Another defensive fort was built in 1736 in the village of Nagaybak, 64 versts from Menzelinsk (present-day Bakalinsky District). The new fortress became the hub of the "newly baptized", and by 1744 the nearby Nağaybäk population increased to 1359 people in eleven villages.[5] Two more Nağaybäk villages were recorded in 1795.[3] The original Nağaybäk race was gradually diluted with an inflow of other Christianized Tatars recruited into cossack service (Yasak Tatars and Tiptärs).[3] The government mandated their relocation into predominantly Christian Nağaybäk lands to evade daily contact between Christian and Muslim Tatars, and the new settlers rapidly intermarried with the locals.[3]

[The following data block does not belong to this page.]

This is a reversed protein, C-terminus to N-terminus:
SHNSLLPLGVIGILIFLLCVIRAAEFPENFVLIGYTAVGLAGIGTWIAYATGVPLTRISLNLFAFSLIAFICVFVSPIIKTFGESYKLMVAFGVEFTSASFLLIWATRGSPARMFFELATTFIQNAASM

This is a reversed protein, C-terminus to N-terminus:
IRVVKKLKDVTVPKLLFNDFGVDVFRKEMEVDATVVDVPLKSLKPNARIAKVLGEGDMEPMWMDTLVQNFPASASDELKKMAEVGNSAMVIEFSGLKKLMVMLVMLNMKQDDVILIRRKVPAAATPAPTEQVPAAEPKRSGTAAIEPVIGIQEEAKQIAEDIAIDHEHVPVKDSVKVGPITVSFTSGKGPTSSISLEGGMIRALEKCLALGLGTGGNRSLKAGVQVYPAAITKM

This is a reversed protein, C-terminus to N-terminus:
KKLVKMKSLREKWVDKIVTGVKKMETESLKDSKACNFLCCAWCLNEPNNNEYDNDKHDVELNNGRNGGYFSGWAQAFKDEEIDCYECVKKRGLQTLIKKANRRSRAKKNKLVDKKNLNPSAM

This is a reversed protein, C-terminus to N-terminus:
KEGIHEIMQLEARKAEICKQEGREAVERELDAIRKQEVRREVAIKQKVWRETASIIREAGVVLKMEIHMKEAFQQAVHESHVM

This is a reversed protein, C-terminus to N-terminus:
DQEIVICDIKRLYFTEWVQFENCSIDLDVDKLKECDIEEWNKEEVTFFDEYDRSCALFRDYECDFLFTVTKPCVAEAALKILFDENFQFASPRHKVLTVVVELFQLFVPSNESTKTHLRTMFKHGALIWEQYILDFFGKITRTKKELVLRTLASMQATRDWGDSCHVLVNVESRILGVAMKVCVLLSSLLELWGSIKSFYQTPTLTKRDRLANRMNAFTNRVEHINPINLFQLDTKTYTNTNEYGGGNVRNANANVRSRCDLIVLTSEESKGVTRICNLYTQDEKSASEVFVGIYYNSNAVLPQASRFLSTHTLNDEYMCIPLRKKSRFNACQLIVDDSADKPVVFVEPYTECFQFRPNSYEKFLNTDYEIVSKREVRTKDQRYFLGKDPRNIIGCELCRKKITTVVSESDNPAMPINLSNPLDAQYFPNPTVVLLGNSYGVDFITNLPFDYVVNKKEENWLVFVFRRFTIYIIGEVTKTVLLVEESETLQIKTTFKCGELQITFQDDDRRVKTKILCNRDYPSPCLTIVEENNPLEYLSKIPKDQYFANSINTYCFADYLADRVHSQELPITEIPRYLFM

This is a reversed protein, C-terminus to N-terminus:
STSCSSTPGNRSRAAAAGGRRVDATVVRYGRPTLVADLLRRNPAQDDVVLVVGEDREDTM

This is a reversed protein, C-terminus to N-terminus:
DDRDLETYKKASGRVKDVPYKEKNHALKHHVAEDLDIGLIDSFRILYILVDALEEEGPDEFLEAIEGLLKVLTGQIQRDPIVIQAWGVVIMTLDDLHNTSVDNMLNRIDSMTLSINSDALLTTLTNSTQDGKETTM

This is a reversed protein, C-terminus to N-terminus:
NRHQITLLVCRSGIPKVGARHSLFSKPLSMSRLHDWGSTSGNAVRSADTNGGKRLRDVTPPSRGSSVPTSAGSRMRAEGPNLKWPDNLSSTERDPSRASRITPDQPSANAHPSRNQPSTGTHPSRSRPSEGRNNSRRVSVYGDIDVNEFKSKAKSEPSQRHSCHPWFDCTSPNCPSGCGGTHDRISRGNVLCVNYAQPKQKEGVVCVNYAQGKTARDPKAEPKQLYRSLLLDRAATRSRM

In 1773 Nagaybak Fort was caught in the way of Yemelyan Pugachev's rebellion.[6] Loyal cossacks and troops, headed by captain Rushinsky, fled to Menzelinsk; most of the remaining soldiers joined the rebellion and participated in the siege of Ufa.[6] Pugachev installed a "newly baptized Persian" by the name of Tornov, as the ataman of Nagaybak.[6] In January 1774 a small government company pushed the rebels out of Nagaybak Fort, but Tornov returned in strength and regained control over the fort.[6] Two weeks later a whole corps of government troops crushed the rebellion.[6] The fort became a base for punitive expeditions against the remains of Pugachev's army.[6]